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Nomos & Nomostic-like ideas in ideologies

 
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dai



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PostPosted: Sat Dec 17, 2016 7:01 pm    Post subject: Nomos & Nomostic-like ideas in ideologies Reply with quote

I casually started this thread 09-07-08 but it was less about what Nomos is -

http://repwblic.informe.com/viewtopic.php?p=648#648

The Nomos & Republic of Heaven:Non-Theism & Politics

- and over the years ( just trying to review my jottings there ) I mentioned -

I've been kicking around the word Nomos, referring to the ancient Greek idea of a God of Law and Order, for some years, and have simultaneously been pointing out to people that religion and politics are indivisible. ...

... I'd say that assuming that the material universe had a beginning, and that this as far as we know is the only one that exists and the only one that is possible, then one can reason that what has come into existence must be governed by some ultimate equation of physics that has not yet been discovered by science ( and may prove to be undiscoverable if the neccessary evidence is beyond the reach of scientific enquiry ). I presume that this ultimate " Law of the Cosmos " that I have dubbed the " Nomos " is the only thing that we can reasonably assume to have pre-existed the universe that we live in.

Although the " Nomos " was historically a Greek daemon or minor deity celebrated as the originator and maintainer of all laws, I do not envisage it as a god in the same sense of the modern idea of an ultimate monotheist God, a sort of ideal human being writ large across the cosmos as an all-loving, all-powerful, all-wise etc and pre-existing Creator of the Universe. The Nomos has no self awareness or will to create, yet its operation in its expression through the laws of Nature has given rise to the development of human beings as a species that possesses an awareness and creativity that in our experience is unparallelled, if perhaps flawed. It is the operation of the Nomos itself that enables us to ask such questions as this and to imagine the possibilities of what might have pre-existed the universe.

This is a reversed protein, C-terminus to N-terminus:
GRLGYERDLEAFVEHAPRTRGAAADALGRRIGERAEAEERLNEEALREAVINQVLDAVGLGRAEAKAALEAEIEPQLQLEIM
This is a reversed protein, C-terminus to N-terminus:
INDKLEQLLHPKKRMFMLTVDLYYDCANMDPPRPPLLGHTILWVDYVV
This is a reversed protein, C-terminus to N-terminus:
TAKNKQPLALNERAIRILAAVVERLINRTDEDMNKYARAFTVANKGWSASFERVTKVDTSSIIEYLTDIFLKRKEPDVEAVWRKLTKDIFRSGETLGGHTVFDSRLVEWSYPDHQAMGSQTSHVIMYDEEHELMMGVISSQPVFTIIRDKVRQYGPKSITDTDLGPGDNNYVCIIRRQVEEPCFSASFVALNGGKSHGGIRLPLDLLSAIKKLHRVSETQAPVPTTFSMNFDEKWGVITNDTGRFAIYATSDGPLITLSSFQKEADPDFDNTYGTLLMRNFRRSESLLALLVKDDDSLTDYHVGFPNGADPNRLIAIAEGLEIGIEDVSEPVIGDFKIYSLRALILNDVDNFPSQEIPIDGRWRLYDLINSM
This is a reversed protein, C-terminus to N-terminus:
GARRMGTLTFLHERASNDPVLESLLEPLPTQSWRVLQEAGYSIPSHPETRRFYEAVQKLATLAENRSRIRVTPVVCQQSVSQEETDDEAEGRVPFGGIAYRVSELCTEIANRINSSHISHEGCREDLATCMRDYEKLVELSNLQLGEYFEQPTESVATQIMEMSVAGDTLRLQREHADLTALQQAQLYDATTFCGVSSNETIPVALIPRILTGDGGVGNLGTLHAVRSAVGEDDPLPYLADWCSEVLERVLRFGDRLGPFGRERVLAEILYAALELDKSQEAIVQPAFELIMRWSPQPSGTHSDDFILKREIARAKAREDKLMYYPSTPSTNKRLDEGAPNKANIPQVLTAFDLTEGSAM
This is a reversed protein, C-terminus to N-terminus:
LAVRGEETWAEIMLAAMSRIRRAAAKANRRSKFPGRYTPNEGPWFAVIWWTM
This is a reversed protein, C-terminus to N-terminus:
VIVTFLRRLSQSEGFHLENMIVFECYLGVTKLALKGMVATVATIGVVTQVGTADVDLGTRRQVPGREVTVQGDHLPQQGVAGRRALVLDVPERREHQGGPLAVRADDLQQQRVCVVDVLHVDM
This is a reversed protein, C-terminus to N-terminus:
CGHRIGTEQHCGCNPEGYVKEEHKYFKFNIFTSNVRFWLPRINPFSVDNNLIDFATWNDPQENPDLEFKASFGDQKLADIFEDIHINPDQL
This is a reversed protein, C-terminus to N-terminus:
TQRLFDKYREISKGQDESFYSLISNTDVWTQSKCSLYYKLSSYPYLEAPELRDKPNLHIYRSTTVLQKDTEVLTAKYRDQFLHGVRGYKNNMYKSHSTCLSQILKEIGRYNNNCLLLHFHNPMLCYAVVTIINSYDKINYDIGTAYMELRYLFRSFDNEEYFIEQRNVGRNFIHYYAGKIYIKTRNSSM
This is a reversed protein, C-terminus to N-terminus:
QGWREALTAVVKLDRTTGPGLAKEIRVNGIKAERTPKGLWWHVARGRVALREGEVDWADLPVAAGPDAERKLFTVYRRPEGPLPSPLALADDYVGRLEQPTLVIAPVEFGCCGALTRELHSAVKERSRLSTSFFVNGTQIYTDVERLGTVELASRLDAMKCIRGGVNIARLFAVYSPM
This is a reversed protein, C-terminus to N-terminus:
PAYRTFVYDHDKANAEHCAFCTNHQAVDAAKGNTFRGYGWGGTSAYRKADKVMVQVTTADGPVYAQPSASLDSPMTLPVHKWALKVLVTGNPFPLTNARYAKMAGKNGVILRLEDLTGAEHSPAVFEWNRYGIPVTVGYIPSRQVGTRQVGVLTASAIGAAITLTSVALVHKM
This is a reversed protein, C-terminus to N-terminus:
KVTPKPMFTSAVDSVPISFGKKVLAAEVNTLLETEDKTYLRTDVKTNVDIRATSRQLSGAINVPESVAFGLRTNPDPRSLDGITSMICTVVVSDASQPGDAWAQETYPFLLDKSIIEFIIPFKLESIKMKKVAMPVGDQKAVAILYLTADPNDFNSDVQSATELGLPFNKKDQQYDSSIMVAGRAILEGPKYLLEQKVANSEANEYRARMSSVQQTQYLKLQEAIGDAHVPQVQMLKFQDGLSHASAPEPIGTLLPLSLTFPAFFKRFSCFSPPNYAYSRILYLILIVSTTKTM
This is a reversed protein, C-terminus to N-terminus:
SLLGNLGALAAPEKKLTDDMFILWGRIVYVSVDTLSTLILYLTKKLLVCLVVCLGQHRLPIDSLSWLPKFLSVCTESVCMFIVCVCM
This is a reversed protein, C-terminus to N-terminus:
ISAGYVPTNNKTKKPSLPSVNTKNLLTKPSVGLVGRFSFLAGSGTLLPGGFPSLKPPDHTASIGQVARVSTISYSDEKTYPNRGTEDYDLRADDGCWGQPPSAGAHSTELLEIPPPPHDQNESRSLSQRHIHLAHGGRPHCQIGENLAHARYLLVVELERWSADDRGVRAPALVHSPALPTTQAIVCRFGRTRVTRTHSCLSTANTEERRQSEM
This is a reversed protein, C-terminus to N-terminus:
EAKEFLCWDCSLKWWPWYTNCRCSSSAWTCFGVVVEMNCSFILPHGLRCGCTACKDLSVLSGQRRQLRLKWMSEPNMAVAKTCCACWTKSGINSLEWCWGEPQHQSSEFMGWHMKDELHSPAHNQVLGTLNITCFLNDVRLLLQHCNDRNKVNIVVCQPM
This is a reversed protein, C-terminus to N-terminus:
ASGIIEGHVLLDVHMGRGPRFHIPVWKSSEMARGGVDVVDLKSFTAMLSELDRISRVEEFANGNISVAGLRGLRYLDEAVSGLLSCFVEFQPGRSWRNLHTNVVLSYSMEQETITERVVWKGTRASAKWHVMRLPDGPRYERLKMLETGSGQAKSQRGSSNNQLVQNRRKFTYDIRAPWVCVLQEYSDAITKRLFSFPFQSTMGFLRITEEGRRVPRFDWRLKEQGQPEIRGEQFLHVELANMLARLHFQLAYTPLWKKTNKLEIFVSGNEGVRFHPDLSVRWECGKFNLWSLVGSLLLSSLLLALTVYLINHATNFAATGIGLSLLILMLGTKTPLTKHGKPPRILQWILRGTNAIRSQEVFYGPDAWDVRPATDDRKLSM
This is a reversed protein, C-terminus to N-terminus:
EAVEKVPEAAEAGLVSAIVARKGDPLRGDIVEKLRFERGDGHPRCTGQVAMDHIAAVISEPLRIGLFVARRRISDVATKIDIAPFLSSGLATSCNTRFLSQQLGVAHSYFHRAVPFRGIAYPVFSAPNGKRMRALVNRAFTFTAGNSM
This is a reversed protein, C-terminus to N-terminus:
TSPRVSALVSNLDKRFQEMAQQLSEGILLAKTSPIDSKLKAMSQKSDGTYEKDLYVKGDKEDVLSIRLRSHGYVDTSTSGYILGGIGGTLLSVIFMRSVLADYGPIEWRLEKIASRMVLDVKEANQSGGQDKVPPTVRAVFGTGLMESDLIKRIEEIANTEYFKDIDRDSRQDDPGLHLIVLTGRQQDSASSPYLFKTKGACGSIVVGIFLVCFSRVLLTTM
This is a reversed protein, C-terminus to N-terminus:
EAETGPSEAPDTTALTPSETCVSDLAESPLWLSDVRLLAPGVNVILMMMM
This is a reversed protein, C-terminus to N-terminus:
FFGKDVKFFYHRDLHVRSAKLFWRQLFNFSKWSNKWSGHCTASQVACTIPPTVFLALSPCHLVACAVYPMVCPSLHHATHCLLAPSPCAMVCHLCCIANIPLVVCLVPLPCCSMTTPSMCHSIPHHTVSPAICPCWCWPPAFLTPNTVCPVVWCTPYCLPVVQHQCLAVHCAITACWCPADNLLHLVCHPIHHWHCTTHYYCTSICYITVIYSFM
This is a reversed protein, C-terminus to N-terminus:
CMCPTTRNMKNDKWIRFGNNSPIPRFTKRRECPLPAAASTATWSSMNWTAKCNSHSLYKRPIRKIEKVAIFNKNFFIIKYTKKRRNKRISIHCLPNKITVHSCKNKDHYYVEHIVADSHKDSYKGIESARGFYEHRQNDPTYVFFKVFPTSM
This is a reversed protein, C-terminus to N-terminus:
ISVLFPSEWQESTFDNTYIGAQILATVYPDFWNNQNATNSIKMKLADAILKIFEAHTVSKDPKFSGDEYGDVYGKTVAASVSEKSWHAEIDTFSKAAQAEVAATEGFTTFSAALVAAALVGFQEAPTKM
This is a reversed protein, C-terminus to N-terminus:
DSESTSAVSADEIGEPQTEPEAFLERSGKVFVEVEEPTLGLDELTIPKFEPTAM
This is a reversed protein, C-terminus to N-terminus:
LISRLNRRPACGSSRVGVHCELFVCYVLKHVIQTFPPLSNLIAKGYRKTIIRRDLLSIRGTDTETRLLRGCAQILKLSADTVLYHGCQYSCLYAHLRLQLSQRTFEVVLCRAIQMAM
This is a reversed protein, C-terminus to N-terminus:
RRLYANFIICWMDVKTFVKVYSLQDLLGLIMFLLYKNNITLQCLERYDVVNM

[ City State ( i.e. Leon ) then offered critical objections to what I was observing.]

[ I was prompted to start the thread because of liking Quaker Non-theist David Boulton's book " Gerrard Winstanley and The Republic of Heaven." ]

http://www.quakerbooks.org/gerrard_winstanley_and_the_republic_of_heaven.php

http://www.sofn.org.uk/reviews/winstanley.html

NEWS ARTICLE http://www.guardian.co.uk/world/2003/apr/05/religion.uk

VERY GOOD ESSAYS http://www.universalistfriends.org/boulton.html

A TASTE OF WHAT IS IN David Boulton's ESSAYS

"... But Winstanley was not content to argue that the poor would be saved. In The Mysterie of God and the two pamphlets which followed, he teaches that it is the poor who are to be God's agents in bringing about the kingdom of heaven on earth. When he dares to connect the poor with the radical sectaries, the subversive and revolutionary potential of his doctrine is clear, to priest and magistrate alike.

In his next two pamphlets Winstanley presses the point with a daringly metaphorical interpretation of Biblical scripture. The devil is not a person but the embodiment of selfishness and self-seeking. God is Reason, or seflessness, or community. Christ is not "a man [who] lived and died long ago at Jerusalem" but "the power of the spirit within you". God is not to be looked for "in a place of glory beyond the sun, but within yourself... He that looks for a God outside himself... worships he knows not what, but is... deceived by the imagination of his own heart". Winstanley shared the millenarian expectations of his contemporaries, but the Christ who would come again would be a spirit "rising in despised sons and daughters", an "indwelling power of reason", a "sea of truth" which would wash away corruption and ensure that the lowly and meek inherited the earth. ..."

[ Since the scope of the thread was wide I wandered off a lot - ]

The quest for The Nomos seems to be making some objective progress if this is to be believed - http://www.bbc.co.uk/news/science-environment-28592838

https://www.youtube.com/watch?v=jremlZvNDuk

Michio Kaku expressing much that I am talking about when debating The Nomos without his making the leap forward ( or backwards ) into addressing such things as how to lay the fundamental basis of a Meta-Ideology.


https://en.wikipedia.org/wiki/Ernest_Holmes